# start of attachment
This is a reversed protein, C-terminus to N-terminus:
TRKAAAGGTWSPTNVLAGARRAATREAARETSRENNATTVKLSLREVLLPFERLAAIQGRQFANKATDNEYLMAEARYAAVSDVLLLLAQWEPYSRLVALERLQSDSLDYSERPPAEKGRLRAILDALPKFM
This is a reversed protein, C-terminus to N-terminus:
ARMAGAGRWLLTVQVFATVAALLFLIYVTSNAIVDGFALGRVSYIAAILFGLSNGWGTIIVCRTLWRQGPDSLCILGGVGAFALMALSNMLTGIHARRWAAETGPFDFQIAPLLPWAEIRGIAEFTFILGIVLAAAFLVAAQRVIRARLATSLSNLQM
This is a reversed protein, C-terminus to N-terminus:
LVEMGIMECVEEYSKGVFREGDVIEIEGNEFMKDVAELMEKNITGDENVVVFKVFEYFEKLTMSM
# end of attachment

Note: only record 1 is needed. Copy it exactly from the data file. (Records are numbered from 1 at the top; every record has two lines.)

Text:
This is a reversed protein, C-terminus to N-terminus:
TRKAAAGGTWSPTNVLAGARRAATREAARETSRENNATTVKLSLREVLLPFERLAAIQGRQFANKATDNEYLMAEARYAAVSDVLLLLAQWEPYSRLVALERLQSDSLDYSERPPAEKGRLRAILDALPKFM